THE DAY THOU GAVEST
(after conjectures that the hymn tune 'St Clement', long attributed to the Rev. Clement Scholefield, might be in part the work of Arthur Sullivan)
What part is Clement, what part Arthur,
none now can hope or need to tell.
The hymn the singers love is seamless;
if sewn, then sewn together well.
Whatever zones part eve from waking,
the shadow edge of light in air
moves elegiac in its raising
along the spine and through the hair.
And did the famous aid the cleric,
whose other music fell away?
The question stands, and needs no letters,
no fingerprints, no DNA.
And only wishing tells us Clement,
himself a part of all he'd met,
once only found, once only, music
more great than most, more nearly great.
This poem was written in 2013 for the Mirehouse/Words by the Water competition, whose theme that year was the Tennyson quotation "I am a part of all that I have met." I cannot remember what led me, at about that time, to the Wikipedia page for the hymn tune 'St Clement', so effectively tied to the words 'The day thou gavest'. But here was a story of authorship questioned after more than a century, and blurrings of individual contribution that had become impossible now to determine. I thought it fitted well with the quotation.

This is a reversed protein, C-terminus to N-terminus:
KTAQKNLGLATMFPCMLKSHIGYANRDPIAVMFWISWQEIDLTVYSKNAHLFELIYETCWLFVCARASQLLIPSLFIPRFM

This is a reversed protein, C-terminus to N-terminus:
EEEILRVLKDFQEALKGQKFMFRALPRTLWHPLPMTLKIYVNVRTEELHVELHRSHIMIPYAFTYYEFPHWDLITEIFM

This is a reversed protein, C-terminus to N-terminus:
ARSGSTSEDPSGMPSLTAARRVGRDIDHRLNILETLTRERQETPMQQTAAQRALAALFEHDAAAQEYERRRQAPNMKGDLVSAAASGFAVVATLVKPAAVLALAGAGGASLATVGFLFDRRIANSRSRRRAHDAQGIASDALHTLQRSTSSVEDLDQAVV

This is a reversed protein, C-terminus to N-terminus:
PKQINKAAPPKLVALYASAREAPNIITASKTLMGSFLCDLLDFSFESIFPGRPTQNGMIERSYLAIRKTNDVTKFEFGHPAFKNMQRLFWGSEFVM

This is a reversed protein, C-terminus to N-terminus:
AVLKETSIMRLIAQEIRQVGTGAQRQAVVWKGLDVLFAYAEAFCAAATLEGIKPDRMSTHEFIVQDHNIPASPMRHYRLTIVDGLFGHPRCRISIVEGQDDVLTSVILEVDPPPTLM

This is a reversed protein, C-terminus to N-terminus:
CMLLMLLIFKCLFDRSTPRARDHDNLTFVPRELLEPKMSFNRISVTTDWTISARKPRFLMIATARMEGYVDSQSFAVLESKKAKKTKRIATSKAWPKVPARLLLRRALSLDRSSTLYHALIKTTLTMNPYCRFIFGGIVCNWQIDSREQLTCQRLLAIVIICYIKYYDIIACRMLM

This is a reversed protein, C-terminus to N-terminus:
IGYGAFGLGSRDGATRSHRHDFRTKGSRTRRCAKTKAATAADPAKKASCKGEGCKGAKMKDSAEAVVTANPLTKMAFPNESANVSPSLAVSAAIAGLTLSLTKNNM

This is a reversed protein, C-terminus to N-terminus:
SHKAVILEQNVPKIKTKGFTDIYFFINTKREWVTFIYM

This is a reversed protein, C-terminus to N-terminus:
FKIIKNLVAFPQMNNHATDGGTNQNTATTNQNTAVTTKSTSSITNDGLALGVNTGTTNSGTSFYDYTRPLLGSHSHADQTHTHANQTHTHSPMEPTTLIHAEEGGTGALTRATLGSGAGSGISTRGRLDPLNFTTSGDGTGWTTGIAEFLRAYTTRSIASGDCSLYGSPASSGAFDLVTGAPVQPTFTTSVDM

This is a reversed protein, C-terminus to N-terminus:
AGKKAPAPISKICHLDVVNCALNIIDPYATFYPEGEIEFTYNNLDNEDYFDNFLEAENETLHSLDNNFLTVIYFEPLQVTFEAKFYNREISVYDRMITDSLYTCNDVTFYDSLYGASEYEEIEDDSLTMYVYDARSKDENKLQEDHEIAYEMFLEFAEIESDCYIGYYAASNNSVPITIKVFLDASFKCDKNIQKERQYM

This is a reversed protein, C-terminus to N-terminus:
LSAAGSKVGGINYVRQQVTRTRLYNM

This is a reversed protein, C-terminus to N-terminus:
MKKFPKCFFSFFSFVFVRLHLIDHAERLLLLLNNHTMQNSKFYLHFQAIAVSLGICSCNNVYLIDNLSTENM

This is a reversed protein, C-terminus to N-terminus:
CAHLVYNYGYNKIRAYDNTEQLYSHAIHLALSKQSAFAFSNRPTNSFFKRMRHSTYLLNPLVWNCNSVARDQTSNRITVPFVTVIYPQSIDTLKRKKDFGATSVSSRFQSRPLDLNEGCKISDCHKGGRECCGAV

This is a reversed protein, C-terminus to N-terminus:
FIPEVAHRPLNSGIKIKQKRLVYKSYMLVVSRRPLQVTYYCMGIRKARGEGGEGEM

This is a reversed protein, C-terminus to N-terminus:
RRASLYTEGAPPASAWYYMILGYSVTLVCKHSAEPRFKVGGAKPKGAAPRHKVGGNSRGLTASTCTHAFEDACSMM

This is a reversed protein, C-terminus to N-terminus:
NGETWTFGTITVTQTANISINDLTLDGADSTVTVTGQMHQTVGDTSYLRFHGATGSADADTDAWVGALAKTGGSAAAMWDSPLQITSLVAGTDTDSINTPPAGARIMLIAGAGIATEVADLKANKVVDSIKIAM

I've now entered the poem in a Poem Pigeon competition on the theme 'Awakenings'.